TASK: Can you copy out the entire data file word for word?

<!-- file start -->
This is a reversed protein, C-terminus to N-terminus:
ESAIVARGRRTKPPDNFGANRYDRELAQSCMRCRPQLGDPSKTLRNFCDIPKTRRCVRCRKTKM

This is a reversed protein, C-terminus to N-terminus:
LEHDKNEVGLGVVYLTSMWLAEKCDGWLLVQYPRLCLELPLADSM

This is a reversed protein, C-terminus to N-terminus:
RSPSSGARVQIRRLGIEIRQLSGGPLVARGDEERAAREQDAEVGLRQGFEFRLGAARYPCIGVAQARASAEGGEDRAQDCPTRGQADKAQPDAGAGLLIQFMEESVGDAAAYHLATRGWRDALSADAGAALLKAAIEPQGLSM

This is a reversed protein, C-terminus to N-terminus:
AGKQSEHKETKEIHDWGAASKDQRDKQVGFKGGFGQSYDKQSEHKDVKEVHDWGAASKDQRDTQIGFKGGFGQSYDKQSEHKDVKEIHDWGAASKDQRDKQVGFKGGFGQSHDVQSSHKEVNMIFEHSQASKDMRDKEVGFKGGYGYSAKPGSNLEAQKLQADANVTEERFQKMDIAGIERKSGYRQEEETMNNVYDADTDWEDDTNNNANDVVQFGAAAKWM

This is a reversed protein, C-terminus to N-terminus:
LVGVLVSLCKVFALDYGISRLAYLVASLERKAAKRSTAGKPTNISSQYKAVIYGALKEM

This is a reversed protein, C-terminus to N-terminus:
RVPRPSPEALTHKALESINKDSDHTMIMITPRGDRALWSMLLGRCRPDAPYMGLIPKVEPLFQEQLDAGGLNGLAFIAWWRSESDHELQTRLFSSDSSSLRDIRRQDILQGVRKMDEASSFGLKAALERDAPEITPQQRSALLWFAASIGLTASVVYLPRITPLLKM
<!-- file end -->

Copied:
This is a reversed protein, C-terminus to N-terminus:
ESAIVARGRRTKPPDNFGANRYDRELAQSCMRCRPQLGDPSKTLRNFCDIPKTRRCVRCRKTKM

This is a reversed protein, C-terminus to N-terminus:
LEHDKNEVGLGVVYLTSMWLAEKCDGWLLVQYPRLCLELPLADSM

This is a reversed protein, C-terminus to N-terminus:
RSPSSGARVQIRRLGIEIRQLSGGPLVARGDEERAAREQDAEVGLRQGFEFRLGAARYPCIGVAQARASAEGGEDRAQDCPTRGQADKAQPDAGAGLLIQFMEESVGDAAAYHLATRGWRDALSADAGAALLKAAIEPQGLSM

This is a reversed protein, C-terminus to N-terminus:
AGKQSEHKETKEIHDWGAASKDQRDKQVGFKGGFGQSYDKQSEHKDVKEVHDWGAASKDQRDTQIGFKGGFGQSYDKQSEHKDVKEIHDWGAASKDQRDKQVGFKGGFGQSHDVQSSHKEVNMIFEHSQASKDMRDKEVGFKGGYGYSAKPGSNLEAQKLQADANVTEERFQKMDIAGIERKSGYRQEEETMNNVYDADTDWEDDTNNNANDVVQFGAAAKWM

This is a reversed protein, C-terminus to N-terminus:
LVGVLVSLCKVFALDYGISRLAYLVASLERKAAKRSTAGKPTNISSQYKAVIYGALKEM

This is a reversed protein, C-terminus to N-terminus:
RVPRPSPEALTHKALESINKDSDHTMIMITPRGDRALWSMLLGRCRPDAPYMGLIPKVEPLFQEQLDAGGLNGLAFIAWWRSESDHELQTRLFSSDSSSLRDIRRQDILQGVRKMDEASSFGLKAALERDAPEITPQQRSALLWFAASIGLTASVVYLPRITPLLKM